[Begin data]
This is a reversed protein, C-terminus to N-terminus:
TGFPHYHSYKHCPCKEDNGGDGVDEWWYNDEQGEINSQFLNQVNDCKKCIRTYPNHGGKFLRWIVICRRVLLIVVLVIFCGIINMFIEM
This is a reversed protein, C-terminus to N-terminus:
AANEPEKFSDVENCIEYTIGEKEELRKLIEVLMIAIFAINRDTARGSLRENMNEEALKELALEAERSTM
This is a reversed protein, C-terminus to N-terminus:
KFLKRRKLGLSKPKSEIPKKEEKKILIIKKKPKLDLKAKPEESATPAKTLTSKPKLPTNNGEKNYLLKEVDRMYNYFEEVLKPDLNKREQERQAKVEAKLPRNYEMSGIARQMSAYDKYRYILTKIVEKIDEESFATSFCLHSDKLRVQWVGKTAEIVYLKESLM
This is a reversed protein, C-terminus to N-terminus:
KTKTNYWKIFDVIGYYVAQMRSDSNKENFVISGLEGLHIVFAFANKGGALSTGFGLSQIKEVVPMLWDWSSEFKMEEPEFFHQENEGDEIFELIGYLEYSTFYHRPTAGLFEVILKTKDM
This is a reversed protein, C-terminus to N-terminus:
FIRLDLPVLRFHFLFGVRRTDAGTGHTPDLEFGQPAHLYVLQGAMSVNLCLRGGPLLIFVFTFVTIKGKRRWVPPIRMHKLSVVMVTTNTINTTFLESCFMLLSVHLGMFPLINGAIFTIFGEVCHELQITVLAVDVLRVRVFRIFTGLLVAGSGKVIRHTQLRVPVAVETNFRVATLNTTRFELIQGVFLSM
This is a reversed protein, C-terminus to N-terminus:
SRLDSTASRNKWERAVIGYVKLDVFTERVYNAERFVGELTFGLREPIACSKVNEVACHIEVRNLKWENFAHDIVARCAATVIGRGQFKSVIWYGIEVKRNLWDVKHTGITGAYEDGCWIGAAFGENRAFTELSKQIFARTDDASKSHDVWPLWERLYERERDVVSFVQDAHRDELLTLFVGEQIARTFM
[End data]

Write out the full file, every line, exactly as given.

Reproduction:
This is a reversed protein, C-terminus to N-terminus:
TGFPHYHSYKHCPCKEDNGGDGVDEWWYNDEQGEINSQFLNQVNDCKKCIRTYPNHGGKFLRWIVICRRVLLIVVLVIFCGIINMFIEM
This is a reversed protein, C-terminus to N-terminus:
AANEPEKFSDVENCIEYTIGEKEELRKLIEVLMIAIFAINRDTARGSLRENMNEEALKELALEAERSTM
This is a reversed protein, C-terminus to N-terminus:
KFLKRRKLGLSKPKSEIPKKEEKKILIIKKKPKLDLKAKPEESATPAKTLTSKPKLPTNNGEKNYLLKEVDRMYNYFEEVLKPDLNKREQERQAKVEAKLPRNYEMSGIARQMSAYDKYRYILTKIVEKIDEESFATSFCLHSDKLRVQWVGKTAEIVYLKESLM
This is a reversed protein, C-terminus to N-terminus:
KTKTNYWKIFDVIGYYVAQMRSDSNKENFVISGLEGLHIVFAFANKGGALSTGFGLSQIKEVVPMLWDWSSEFKMEEPEFFHQENEGDEIFELIGYLEYSTFYHRPTAGLFEVILKTKDM
This is a reversed protein, C-terminus to N-terminus:
FIRLDLPVLRFHFLFGVRRTDAGTGHTPDLEFGQPAHLYVLQGAMSVNLCLRGGPLLIFVFTFVTIKGKRRWVPPIRMHKLSVVMVTTNTINTTFLESCFMLLSVHLGMFPLINGAIFTIFGEVCHELQITVLAVDVLRVRVFRIFTGLLVAGSGKVIRHTQLRVPVAVETNFRVATLNTTRFELIQGVFLSM
This is a reversed protein, C-terminus to N-terminus:
SRLDSTASRNKWERAVIGYVKLDVFTERVYNAERFVGELTFGLREPIACSKVNEVACHIEVRNLKWENFAHDIVARCAATVIGRGQFKSVIWYGIEVKRNLWDVKHTGITGAYEDGCWIGAAFGENRAFTELSKQIFARTDDASKSHDVWPLWERLYERERDVVSFVQDAHRDELLTLFVGEQIARTFM